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I'm trying to solve a programming challenge where I have to find the median of given subarrays of an array. I have used std::vector's n_th element for this. But the evaluator fails some test cases as "time limit exceeded".

#include <iostream>
#include <bits/stdc++.h>

using namespace std;

/*
In
6
2 4 5 3 1 6
3
1 6
2 4
3 3

Out
3
4
5

*/

int get_ceil(int length)
{
    if (length % 2 == 0)
    {
        return length/2;
    }
    else
    {
        return (length+1)/2;
    }

}

int get_median_of_subarray(std::vector<int> & full_array, int lo, int hi)
{

    std::vector<int>::const_iterator begin = full_array.begin() + lo;
    std::vector<int>::const_iterator end = full_array.begin() + hi + 1;
    std::vector<int> sub_array(begin, end);

    int median_pos = get_ceil(hi - lo + 1);
    std::nth_element (sub_array.begin(), sub_array.begin() + median_pos -1, sub_array.end());
    return sub_array[median_pos - 1];
}



int main()
{
    ios_base::sync_with_stdio(false);

    int array_size = 0;
    std::vector<int> input_array;

    cin >> array_size;

    for(int i = 0; i < array_size; i++)
    {
        int x;
        cin >> x;
        input_array.push_back(x);
    }

    int query_size = 0;
    cin >> query_size;

    int lo = 0;
    int hi = 0;

    for(int i = 0; i < query_size; i++)
    {
        cin >> lo >> hi;
        std::cout << get_median_of_subarray(input_array, --lo, --hi) << std::endl;
    }

    return 0;
}
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  • 1
    \$\begingroup\$ full_array should be a reference-to-const, it isn't modified inside your function. This just clarifies your code a bit. The median of [2, 10] is 6, which your algorithm ignores. Since you get a timeout and not a test failure, I guess that all this is just about odd-sized sequences. \$\endgroup\$ – uli Feb 16 at 13:20
  • 1
    \$\begingroup\$ Also not performance-related: get_ceil() is a bit overcomplicated. If length = 3, (length + 1) / 2 = 2. If length = 4, (length + 1) / 2 = 2, due to integer division. C++ doesn't round but truncate the result. Therefore, you can always return (length + 1) / 2;. I'd also call this get_half_ceil(), because that's closer to what it does. \$\endgroup\$ – uli Feb 16 at 13:43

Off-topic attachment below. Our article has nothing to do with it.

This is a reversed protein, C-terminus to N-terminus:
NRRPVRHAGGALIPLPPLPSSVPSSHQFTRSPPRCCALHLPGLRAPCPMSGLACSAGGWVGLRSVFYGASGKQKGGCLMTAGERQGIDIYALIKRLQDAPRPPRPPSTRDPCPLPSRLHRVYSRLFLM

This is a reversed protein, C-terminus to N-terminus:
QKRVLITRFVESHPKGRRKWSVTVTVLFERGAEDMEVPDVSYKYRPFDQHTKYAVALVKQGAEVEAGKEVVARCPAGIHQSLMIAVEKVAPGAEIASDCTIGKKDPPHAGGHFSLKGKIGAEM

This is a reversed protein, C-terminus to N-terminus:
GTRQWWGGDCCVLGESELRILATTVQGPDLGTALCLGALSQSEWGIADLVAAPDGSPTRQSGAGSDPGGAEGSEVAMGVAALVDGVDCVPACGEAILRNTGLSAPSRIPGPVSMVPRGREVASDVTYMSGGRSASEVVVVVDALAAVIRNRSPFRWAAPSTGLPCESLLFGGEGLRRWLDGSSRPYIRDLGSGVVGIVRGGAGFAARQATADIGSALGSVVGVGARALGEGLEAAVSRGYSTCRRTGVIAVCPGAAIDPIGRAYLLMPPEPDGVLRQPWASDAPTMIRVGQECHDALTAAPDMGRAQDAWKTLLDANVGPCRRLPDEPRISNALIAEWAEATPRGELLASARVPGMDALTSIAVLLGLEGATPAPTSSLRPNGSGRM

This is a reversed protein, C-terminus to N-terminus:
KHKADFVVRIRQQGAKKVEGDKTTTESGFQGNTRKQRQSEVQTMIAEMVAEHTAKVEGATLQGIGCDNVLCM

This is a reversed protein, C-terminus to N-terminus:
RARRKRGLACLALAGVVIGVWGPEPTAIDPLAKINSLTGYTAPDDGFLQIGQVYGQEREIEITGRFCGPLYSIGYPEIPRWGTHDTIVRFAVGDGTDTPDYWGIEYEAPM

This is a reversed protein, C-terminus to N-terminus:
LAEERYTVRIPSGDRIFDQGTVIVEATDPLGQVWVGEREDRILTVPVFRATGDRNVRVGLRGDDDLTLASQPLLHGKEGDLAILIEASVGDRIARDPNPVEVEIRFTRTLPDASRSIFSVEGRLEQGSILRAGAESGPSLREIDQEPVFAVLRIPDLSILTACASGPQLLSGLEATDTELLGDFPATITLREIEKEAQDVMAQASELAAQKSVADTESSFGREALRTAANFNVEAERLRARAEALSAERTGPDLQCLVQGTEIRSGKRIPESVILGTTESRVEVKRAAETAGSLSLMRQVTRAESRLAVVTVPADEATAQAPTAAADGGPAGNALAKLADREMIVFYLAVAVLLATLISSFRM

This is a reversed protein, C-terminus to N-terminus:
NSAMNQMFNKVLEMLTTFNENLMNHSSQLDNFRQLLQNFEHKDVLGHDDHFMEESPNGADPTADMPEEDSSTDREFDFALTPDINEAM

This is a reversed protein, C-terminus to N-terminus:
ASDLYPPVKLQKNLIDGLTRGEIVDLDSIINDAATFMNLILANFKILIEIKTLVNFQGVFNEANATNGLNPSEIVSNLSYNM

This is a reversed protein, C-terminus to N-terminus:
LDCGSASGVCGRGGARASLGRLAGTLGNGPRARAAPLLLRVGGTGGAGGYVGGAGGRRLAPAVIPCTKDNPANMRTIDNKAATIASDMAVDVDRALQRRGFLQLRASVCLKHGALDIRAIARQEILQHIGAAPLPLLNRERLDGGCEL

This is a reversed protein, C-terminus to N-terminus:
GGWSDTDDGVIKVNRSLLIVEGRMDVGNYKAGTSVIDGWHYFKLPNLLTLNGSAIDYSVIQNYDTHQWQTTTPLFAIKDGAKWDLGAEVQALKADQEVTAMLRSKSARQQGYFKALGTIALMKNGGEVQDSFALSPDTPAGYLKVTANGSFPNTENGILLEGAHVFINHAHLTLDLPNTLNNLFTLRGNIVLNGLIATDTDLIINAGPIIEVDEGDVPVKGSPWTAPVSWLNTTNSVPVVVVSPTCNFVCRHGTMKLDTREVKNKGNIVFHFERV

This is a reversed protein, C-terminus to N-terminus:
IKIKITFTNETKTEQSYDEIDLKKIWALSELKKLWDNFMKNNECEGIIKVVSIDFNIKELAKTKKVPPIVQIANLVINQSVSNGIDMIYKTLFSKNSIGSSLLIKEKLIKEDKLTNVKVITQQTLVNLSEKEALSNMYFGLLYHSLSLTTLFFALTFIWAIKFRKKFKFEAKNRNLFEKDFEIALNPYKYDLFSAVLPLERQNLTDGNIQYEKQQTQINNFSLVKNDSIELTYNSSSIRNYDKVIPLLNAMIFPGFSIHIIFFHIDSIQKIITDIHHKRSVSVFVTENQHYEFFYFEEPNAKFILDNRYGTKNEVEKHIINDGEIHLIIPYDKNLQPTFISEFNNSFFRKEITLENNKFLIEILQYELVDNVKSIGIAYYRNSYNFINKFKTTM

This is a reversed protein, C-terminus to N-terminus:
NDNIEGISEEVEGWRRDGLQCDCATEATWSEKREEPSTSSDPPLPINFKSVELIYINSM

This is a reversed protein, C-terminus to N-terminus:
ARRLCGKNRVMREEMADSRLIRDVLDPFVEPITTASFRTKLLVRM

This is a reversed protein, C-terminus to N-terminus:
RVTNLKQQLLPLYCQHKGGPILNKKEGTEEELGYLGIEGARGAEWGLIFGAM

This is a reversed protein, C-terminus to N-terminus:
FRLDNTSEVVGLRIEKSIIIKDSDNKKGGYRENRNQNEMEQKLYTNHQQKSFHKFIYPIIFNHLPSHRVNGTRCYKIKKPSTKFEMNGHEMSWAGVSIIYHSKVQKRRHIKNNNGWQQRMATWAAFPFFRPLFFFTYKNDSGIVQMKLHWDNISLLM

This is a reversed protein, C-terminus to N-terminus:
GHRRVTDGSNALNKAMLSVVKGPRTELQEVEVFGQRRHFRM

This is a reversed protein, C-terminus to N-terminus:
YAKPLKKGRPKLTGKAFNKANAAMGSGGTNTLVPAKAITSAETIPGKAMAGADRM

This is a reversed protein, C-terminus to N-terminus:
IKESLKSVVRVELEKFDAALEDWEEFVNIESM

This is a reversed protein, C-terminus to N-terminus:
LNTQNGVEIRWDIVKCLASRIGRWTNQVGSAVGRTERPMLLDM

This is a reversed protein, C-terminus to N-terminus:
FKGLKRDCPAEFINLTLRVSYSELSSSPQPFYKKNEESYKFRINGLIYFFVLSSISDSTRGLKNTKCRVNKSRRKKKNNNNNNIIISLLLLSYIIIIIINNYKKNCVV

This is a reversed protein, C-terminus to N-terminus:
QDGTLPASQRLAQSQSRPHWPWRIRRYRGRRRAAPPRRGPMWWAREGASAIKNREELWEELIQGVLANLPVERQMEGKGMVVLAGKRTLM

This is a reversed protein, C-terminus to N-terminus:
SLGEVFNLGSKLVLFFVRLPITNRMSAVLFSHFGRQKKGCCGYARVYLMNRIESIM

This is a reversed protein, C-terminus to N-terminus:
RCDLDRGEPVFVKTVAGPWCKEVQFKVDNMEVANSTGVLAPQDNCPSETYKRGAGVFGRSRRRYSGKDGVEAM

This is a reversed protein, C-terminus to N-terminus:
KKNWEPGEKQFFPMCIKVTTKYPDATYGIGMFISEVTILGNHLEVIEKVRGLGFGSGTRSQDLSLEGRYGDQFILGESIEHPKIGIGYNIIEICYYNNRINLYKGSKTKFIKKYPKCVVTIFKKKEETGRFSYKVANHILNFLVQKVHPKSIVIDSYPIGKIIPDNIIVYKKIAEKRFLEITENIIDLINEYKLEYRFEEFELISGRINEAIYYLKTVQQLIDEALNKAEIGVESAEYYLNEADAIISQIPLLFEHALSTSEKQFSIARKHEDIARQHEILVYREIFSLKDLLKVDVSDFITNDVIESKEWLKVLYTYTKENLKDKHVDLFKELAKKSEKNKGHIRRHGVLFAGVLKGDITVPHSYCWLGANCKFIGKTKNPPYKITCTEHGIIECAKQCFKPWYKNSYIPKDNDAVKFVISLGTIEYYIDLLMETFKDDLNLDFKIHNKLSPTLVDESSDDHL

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    \$\begingroup\$ Could you please copy the question from the code challenge and add a link to it as well. \$\endgroup\$ – pacmaninbw Feb 16 at 18:13
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  • One performance problem is the overhead of allocating and resizing a vector. Since you read the size up front, why not simply reserve() enough space?
    cin >> array_size;
    input_array.reserve(array_size);
  • If you sorted the sequence, computing the median would become dead simple and very fast (O(1)). This may be a better approach. However, you can't sort the sequence once and then run different queries, because the subsequence applies to the unsorted sequence. I haven't thought this through completely, but when removing two elements from the sequence, there are several possible ways it can affect the median:

    • If both elements are larger, the median becomes the previous value in the sorted sequence.
    • If both elements are smaller, the median becomes the next value in the sorted sequence.
    • If one element element is smaller and one is larger, the median remains the same.
    • If one element is equal to the median, it moves opposite to the other value.

    The problem here is that the "new" median can easily be one that's should be removed already, so this simple approach is not yet enough, but it might serve as a start to a better algorithm. In any case, what you need to keep in mind is the complexity and the variables that affect it. For your task, you have the number of values n and the number of queries m. Your algorithm is almost optimal for the case that m = 1. In order to improve the overall performance, you can actually optimize the performance for the case of m > 1, even at the expense of the the m = 1 case! Often, you can improve the performance by first sorting the data and then switching to a different (faster) algorithm for the actual work.

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Not related to performance, but never ever do this:

#include <bits/stdc++.h>

using namespace std;

For reference see these Q&A at Stack Overflow:

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